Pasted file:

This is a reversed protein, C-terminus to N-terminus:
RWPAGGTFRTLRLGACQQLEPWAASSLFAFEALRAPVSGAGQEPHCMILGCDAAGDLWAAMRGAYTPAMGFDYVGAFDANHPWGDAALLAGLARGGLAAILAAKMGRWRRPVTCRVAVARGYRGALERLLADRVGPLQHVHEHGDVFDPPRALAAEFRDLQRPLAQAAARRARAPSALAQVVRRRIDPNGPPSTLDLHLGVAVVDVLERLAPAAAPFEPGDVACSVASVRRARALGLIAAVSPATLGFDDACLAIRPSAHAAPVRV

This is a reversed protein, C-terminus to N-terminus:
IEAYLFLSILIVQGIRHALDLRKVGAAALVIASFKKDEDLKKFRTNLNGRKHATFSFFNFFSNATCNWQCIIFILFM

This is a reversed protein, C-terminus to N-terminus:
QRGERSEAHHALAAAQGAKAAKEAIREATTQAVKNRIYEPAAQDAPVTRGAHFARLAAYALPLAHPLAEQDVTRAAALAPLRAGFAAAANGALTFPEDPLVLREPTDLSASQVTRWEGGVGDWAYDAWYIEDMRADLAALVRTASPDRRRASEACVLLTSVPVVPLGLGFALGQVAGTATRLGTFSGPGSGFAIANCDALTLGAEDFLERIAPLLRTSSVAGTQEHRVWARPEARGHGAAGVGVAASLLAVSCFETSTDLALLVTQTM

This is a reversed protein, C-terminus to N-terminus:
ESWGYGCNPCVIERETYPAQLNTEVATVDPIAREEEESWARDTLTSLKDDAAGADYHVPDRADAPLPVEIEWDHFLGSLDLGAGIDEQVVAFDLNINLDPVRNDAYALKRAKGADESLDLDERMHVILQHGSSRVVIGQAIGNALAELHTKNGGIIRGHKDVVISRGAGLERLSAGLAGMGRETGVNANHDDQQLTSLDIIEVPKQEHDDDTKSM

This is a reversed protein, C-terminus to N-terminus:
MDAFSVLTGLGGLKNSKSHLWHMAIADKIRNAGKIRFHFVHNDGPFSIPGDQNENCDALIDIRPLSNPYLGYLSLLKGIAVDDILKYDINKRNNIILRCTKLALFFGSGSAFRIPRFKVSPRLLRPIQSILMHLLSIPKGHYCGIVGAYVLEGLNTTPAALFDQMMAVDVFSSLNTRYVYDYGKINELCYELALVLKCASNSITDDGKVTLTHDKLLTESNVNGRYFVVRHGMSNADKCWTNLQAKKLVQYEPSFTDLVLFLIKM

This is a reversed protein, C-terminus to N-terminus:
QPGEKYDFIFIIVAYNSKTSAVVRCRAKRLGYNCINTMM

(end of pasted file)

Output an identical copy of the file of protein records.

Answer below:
This is a reversed protein, C-terminus to N-terminus:
RWPAGGTFRTLRLGACQQLEPWAASSLFAFEALRAPVSGAGQEPHCMILGCDAAGDLWAAMRGAYTPAMGFDYVGAFDANHPWGDAALLAGLARGGLAAILAAKMGRWRRPVTCRVAVARGYRGALERLLADRVGPLQHVHEHGDVFDPPRALAAEFRDLQRPLAQAAARRARAPSALAQVVRRRIDPNGPPSTLDLHLGVAVVDVLERLAPAAAPFEPGDVACSVASVRRARALGLIAAVSPATLGFDDACLAIRPSAHAAPVRV

This is a reversed protein, C-terminus to N-terminus:
IEAYLFLSILIVQGIRHALDLRKVGAAALVIASFKKDEDLKKFRTNLNGRKHATFSFFNFFSNATCNWQCIIFILFM

This is a reversed protein, C-terminus to N-terminus:
QRGERSEAHHALAAAQGAKAAKEAIREATTQAVKNRIYEPAAQDAPVTRGAHFARLAAYALPLAHPLAEQDVTRAAALAPLRAGFAAAANGALTFPEDPLVLREPTDLSASQVTRWEGGVGDWAYDAWYIEDMRADLAALVRTASPDRRRASEACVLLTSVPVVPLGLGFALGQVAGTATRLGTFSGPGSGFAIANCDALTLGAEDFLERIAPLLRTSSVAGTQEHRVWARPEARGHGAAGVGVAASLLAVSCFETSTDLALLVTQTM

This is a reversed protein, C-terminus to N-terminus:
ESWGYGCNPCVIERETYPAQLNTEVATVDPIAREEEESWARDTLTSLKDDAAGADYHVPDRADAPLPVEIEWDHFLGSLDLGAGIDEQVVAFDLNINLDPVRNDAYALKRAKGADESLDLDERMHVILQHGSSRVVIGQAIGNALAELHTKNGGIIRGHKDVVISRGAGLERLSAGLAGMGRETGVNANHDDQQLTSLDIIEVPKQEHDDDTKSM

This is a reversed protein, C-terminus to N-terminus:
MDAFSVLTGLGGLKNSKSHLWHMAIADKIRNAGKIRFHFVHNDGPFSIPGDQNENCDALIDIRPLSNPYLGYLSLLKGIAVDDILKYDINKRNNIILRCTKLALFFGSGSAFRIPRFKVSPRLLRPIQSILMHLLSIPKGHYCGIVGAYVLEGLNTTPAALFDQMMAVDVFSSLNTRYVYDYGKINELCYELALVLKCASNSITDDGKVTLTHDKLLTESNVNGRYFVVRHGMSNADKCWTNLQAKKLVQYEPSFTDLVLFLIKM

This is a reversed protein, C-terminus to N-terminus:
QPGEKYDFIFIIVAYNSKTSAVVRCRAKRLGYNCINTMM